Tuesday, July 20, 2010

Expert texperts choking

Rating agencies to debt issuers: don’t cite us [UPDATED]
On Monday, in response to certain aspects of the D0dd-Frank Act, Fitch said it would not allow debt issuers to include its ratings in prospectuses or debt registration statements.

Looks like Moody’s beat Fitch to this one. According to a ’special comment’ issued by the former on Thursday July 15, Moody’s will also be declining to consent to the inclusion of its ratings in prospectuses and registration statements “without further study”.

Standard & Poor’s issued the following to clients and investors on Friday July 16

Here’s why

The Dodd-Frank Act repeals Rule 436(g) under the Securities Act of 1933 (the Securities Act), which relates to U.S. public offerings registered under the Securities Act. Before repeal, Rule 436(g) provided that credit ratings assigned by a Nationally Registered Statistical Rating Organization (NRSRO) are not considered a part of registration statement prepared or certified by an ‘expert’, as described within the meaning of sections 7 and 11 of the Securities Act, and the NRSRO consent would not be required to include credit ratings in Securities Act registration statements and any related prospectuses.

While Fitch continues to believe that it is not an expert under the plain meaning of sections 7 and 11 of the Securities Act, it is Fitch’s understanding that, absent clarification by the U.S. Securities and Exchange Commission (SEC), immediately after the Dodd-Frank Bill is signed into law an issuer will need to obtain Fitch’s written consent to include a Fitch credit rating in a Securities Act registration statement and any related prospectuses. If Fitch provides its consent for ratings to be included into Securities Act registration statements or prospectuses, Fitch will be potentially exposed to ‘expert’ liability under section 11 of the Securities Act, liability to which Fitch is not currently exposed.

The FT Aphaville post mentions other "problems" the ratings agencies have with the new Dodd-Frank bill. And it's about time. Worth a read.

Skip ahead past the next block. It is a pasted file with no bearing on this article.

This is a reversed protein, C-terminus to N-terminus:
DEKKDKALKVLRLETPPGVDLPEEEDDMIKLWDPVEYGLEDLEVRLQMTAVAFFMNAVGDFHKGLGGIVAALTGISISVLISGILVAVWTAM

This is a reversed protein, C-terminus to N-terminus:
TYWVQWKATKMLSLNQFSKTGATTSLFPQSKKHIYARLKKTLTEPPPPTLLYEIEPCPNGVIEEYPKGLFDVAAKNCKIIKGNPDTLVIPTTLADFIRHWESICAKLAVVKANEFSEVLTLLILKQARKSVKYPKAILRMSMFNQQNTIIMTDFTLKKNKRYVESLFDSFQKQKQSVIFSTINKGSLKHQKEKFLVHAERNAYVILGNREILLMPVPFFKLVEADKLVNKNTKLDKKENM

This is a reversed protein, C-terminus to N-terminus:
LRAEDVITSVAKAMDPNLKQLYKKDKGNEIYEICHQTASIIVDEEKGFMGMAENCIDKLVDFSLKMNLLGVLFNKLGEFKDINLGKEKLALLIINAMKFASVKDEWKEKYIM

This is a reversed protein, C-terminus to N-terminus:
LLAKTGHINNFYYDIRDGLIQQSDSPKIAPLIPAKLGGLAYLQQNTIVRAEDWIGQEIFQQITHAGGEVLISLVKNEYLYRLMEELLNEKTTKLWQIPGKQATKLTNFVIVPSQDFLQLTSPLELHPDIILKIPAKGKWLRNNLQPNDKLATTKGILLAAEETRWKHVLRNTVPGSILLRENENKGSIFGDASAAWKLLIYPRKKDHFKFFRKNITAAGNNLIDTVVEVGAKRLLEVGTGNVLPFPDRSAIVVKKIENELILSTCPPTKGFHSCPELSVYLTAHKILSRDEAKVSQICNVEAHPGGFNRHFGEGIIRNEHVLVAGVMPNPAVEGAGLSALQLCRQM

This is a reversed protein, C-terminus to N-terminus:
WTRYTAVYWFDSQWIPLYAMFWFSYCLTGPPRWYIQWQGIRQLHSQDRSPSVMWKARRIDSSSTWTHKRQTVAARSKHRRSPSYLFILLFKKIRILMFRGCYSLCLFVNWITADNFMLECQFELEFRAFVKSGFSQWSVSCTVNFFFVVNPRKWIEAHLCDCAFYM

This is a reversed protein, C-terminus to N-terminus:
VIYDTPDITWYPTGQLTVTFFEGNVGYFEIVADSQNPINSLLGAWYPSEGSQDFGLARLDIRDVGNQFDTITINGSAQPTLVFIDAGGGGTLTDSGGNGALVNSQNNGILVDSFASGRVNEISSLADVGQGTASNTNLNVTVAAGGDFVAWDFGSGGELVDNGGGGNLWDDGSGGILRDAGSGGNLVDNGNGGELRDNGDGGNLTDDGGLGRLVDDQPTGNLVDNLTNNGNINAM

Expert textpert choking smokers,
Don't you thing the joker laughs at you?
See how they smile like pigs in a sty,
See how they snied.
I'm crying.

-- The Beatles, I Am the Walrus




FOLLOW UP: SEC Breaks Impasse With Rating Firms
The Securities and Exchange Commission moved to defuse turmoil in the bond markets caused by ratings firms' refusal to allow their credit ratings to be used in deal documents.

Late Thursday the agency said it would temporarily allow bond sales to go ahead without credit ratings in bond offering documents, a move that would end an effective stalemate between ratings agencies and issuers.

The SEC's waiver will be in place for six months. But the SEC said its action doesn't change or negate the new laws governing ratings agencies that came into effect with the signing of the Dodd-Frank bill this week.

In an April letter to the SEC, the California Public Employees' Retirement System said "making credit rating agencies civilly liable for misstatements or omissions which they cause to be placed in securities offerings" would represent "a large step forward in deterring harmful conduct" by credit raters in the structured-finance area.

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